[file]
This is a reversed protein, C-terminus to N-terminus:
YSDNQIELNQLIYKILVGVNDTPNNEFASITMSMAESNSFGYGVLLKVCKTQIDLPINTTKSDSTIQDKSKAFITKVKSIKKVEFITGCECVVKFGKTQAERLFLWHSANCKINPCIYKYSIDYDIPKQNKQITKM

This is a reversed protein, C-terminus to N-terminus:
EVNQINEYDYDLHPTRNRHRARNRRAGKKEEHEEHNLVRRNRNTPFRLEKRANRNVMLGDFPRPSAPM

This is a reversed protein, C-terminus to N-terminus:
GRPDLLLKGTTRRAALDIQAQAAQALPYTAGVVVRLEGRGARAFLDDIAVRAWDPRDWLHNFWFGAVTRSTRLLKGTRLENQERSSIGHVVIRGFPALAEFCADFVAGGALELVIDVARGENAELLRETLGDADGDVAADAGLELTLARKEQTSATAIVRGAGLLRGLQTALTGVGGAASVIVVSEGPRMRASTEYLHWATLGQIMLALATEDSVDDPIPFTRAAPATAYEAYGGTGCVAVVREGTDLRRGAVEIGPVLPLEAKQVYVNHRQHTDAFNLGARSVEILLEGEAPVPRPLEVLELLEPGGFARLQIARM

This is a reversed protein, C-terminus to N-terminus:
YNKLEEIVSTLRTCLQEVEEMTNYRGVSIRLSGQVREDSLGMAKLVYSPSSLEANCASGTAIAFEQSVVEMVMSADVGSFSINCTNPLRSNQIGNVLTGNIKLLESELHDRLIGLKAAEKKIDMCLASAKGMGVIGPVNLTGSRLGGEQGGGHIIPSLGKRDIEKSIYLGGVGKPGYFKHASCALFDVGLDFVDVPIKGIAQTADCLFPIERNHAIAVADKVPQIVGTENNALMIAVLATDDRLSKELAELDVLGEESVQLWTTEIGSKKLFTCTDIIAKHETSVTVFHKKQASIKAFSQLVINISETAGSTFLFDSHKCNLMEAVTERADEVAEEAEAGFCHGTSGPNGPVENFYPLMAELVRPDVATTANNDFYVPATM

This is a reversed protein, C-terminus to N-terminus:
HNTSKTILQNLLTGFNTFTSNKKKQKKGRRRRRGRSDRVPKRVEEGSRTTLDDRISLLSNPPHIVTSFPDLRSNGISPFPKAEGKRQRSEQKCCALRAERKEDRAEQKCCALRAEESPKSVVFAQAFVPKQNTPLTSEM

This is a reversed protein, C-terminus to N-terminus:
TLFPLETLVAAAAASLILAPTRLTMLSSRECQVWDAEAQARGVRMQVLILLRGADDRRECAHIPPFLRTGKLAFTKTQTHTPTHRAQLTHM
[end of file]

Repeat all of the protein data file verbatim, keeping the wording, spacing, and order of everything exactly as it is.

This is a reversed protein, C-terminus to N-terminus:
YSDNQIELNQLIYKILVGVNDTPNNEFASITMSMAESNSFGYGVLLKVCKTQIDLPINTTKSDSTIQDKSKAFITKVKSIKKVEFITGCECVVKFGKTQAERLFLWHSANCKINPCIYKYSIDYDIPKQNKQITKM

This is a reversed protein, C-terminus to N-terminus:
EVNQINEYDYDLHPTRNRHRARNRRAGKKEEHEEHNLVRRNRNTPFRLEKRANRNVMLGDFPRPSAPM

This is a reversed protein, C-terminus to N-terminus:
GRPDLLLKGTTRRAALDIQAQAAQALPYTAGVVVRLEGRGARAFLDDIAVRAWDPRDWLHNFWFGAVTRSTRLLKGTRLENQERSSIGHVVIRGFPALAEFCADFVAGGALELVIDVARGENAELLRETLGDADGDVAADAGLELTLARKEQTSATAIVRGAGLLRGLQTALTGVGGAASVIVVSEGPRMRASTEYLHWATLGQIMLALATEDSVDDPIPFTRAAPATAYEAYGGTGCVAVVREGTDLRRGAVEIGPVLPLEAKQVYVNHRQHTDAFNLGARSVEILLEGEAPVPRPLEVLELLEPGGFARLQIARM

This is a reversed protein, C-terminus to N-terminus:
YNKLEEIVSTLRTCLQEVEEMTNYRGVSIRLSGQVREDSLGMAKLVYSPSSLEANCASGTAIAFEQSVVEMVMSADVGSFSINCTNPLRSNQIGNVLTGNIKLLESELHDRLIGLKAAEKKIDMCLASAKGMGVIGPVNLTGSRLGGEQGGGHIIPSLGKRDIEKSIYLGGVGKPGYFKHASCALFDVGLDFVDVPIKGIAQTADCLFPIERNHAIAVADKVPQIVGTENNALMIAVLATDDRLSKELAELDVLGEESVQLWTTEIGSKKLFTCTDIIAKHETSVTVFHKKQASIKAFSQLVINISETAGSTFLFDSHKCNLMEAVTERADEVAEEAEAGFCHGTSGPNGPVENFYPLMAELVRPDVATTANNDFYVPATM

This is a reversed protein, C-terminus to N-terminus:
HNTSKTILQNLLTGFNTFTSNKKKQKKGRRRRRGRSDRVPKRVEEGSRTTLDDRISLLSNPPHIVTSFPDLRSNGISPFPKAEGKRQRSEQKCCALRAERKEDRAEQKCCALRAEESPKSVVFAQAFVPKQNTPLTSEM

This is a reversed protein, C-terminus to N-terminus:
TLFPLETLVAAAAASLILAPTRLTMLSSRECQVWDAEAQARGVRMQVLILLRGADDRRECAHIPPFLRTGKLAFTKTQTHTPTHRAQLTHM